Hmm, yes, well

Infertility could increase the chance of cancer in mid-life by almost a fifth, research suggests.

The reporting here, actually quite good.

But the four-year study of women who were in their 30s when monitoring began, found that those who suffered infertility problems were 18 per cent more likely to develop any type of cancer during the period.

Researchers stressed that the overall risk of cancer at this stage in life remained low.

Overall, those with fertility problems had an absolute risk of 2 per cent, compared with that of 1.7 per cent among other women.

See?

However, I wonder.

During the follow-up period there were 1,310 cancers diagnosed among the infertile women and 53,116 among the control group of women who were not infertile.

Breast cancer was the most common cancer in both groups.

The single largest risk factor for breast cancer is – I think I recall at least – not having brought a child to term and then nursed it.

So, I wonder, I wonder If we run this again with the infertile – presumably, those with no children – against the fertile but exclude those who already have children?

10 comments on “Hmm, yes, well

  1. A risk ratio of 1.18. It’s not worthy of expending any thought on.

    As regards your final suggestion, how do we know a woman is fertile until she’s had children?

    Also “found that those who suffered infertility problems” doesn’t scan very well. They had problems being infertile?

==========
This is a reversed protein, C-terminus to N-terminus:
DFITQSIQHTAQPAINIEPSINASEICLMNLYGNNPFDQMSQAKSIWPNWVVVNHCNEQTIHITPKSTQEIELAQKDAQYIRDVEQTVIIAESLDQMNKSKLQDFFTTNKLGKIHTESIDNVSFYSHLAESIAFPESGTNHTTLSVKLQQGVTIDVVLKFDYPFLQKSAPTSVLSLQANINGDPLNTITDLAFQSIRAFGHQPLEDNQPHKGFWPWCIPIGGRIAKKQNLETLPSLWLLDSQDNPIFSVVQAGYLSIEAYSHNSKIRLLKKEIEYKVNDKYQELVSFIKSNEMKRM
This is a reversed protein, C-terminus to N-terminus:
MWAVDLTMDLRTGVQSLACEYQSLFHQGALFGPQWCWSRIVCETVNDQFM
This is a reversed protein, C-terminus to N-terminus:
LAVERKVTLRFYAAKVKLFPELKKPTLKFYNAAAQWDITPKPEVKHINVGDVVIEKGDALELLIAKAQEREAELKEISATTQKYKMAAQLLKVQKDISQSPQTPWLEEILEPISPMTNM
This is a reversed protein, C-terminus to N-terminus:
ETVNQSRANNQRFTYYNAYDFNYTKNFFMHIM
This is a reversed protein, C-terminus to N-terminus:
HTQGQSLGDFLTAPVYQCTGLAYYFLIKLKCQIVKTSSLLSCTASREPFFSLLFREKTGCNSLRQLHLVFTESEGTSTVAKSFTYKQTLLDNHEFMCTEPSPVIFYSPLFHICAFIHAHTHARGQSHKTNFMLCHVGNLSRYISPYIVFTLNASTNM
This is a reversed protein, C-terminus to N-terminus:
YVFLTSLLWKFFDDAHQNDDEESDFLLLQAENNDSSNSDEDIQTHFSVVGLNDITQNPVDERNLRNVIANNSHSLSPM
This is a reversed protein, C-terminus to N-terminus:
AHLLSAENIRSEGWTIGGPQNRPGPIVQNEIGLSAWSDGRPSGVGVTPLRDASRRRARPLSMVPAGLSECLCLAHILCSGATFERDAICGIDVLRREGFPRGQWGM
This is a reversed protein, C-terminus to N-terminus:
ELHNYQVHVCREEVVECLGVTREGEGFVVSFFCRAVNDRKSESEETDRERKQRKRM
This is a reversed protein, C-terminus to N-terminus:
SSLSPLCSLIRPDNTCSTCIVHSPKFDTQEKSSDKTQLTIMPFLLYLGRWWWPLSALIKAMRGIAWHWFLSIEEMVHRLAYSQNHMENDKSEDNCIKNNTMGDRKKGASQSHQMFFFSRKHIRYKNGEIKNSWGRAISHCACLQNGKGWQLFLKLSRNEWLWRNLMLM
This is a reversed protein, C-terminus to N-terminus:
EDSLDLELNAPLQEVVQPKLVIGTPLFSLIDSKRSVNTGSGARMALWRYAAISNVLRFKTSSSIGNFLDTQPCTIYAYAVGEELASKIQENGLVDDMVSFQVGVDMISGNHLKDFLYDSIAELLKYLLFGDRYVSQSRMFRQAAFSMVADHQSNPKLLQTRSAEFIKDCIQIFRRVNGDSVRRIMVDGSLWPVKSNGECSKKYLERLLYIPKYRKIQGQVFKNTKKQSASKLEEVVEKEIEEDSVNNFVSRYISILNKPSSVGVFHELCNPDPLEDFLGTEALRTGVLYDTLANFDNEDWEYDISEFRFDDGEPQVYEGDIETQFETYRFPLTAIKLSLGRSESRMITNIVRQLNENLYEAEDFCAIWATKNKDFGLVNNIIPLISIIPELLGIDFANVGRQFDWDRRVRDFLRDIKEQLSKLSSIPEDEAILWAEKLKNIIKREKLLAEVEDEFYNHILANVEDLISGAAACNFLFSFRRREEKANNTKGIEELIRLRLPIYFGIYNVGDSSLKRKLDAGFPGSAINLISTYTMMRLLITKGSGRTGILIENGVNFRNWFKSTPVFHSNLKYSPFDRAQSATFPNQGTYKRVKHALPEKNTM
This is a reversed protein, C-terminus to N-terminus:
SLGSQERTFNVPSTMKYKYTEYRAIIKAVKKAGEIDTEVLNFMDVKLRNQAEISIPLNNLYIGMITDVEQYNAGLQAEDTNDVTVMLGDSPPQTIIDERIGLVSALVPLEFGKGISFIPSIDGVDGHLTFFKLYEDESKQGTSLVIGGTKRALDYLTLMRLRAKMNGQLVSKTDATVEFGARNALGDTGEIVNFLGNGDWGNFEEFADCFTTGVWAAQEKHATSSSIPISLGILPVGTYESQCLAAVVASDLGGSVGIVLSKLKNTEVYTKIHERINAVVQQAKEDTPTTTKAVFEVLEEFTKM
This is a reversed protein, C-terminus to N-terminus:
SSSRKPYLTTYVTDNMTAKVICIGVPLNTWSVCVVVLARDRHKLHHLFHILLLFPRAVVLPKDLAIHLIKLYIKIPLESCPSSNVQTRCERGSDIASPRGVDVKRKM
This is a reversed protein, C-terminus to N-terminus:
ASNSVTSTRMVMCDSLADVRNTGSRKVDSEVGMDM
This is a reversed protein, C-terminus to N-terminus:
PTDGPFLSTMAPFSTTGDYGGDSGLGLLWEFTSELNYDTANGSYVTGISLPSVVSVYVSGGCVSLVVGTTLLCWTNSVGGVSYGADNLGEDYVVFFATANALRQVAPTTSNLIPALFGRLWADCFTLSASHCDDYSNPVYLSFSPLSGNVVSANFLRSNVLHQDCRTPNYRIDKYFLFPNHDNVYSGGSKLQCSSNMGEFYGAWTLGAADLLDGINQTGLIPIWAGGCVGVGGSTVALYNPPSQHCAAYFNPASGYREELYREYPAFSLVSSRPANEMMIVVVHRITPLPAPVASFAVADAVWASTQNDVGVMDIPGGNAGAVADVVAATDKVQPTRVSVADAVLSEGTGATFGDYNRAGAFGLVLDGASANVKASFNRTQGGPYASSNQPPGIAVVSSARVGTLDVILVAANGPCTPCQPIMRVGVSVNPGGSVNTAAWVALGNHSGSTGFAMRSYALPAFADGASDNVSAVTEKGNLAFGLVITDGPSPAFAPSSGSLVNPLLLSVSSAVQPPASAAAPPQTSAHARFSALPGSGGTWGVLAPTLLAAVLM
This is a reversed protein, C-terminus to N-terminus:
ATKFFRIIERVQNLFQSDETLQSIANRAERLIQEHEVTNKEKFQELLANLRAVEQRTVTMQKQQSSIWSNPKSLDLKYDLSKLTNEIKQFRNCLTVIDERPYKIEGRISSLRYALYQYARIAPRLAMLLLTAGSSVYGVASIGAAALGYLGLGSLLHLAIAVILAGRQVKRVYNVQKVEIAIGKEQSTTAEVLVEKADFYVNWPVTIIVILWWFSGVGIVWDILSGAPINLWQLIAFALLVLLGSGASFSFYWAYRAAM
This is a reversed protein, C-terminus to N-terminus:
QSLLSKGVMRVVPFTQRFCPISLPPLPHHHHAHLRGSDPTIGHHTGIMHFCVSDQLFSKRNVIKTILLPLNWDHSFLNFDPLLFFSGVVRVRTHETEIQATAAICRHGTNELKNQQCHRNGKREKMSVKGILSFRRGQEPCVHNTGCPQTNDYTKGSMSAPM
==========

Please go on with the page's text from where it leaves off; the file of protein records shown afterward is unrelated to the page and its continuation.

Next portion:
For something not worthy of expending any thought on, I’ve just wasted way too much time.

  2. “The single largest risk factor for breast cancer is…..not having brought a child to term and then nursed it.”

    After genetic causes, yes.

  3. Infertility is an outcome, it cannot be a cause. Wet streets don’t cause rain.

    There are a number of causes of infertility. Could one or more of these causes explain the trivial increased cancer risk?

  4. I seem to remember a report where they compared nulliparous nuns with non-nuns, and nuns had higher incidents of breast cancer than the general population.

  5. ‘Overall, those with fertility problems had an absolute risk of 2 per cent, compared with that of 1.7 per cent among other women.’

    Wow! Hats off to Laura Donnelly, Health Editor. This is the absolutely correct way to report study implications, and is almost universally not done.

  6. Minuscule relative risk on a fishing expedition + clinically-irrelevant difference is statistically significant if you have a huge enough population. WGAF.

    Spookily enough, I just spent the whole day teaching this to a lecture hall full of oncology residents, and in so doing may have saved the planet from a few future fishing expeditions.

    JB,

    Yes, but as Tim says, the one thing you can do to stop breast cancer is have a sprog early and feed it long time (and smoking, excess alcohol, usual stuff). So one outcome, even if not desired, can lead to another.

  7. I’ve no idea. It would be academically interesting but don’t expect to find people queueing around the block for the trial. Or for the follow-up 50 years later.

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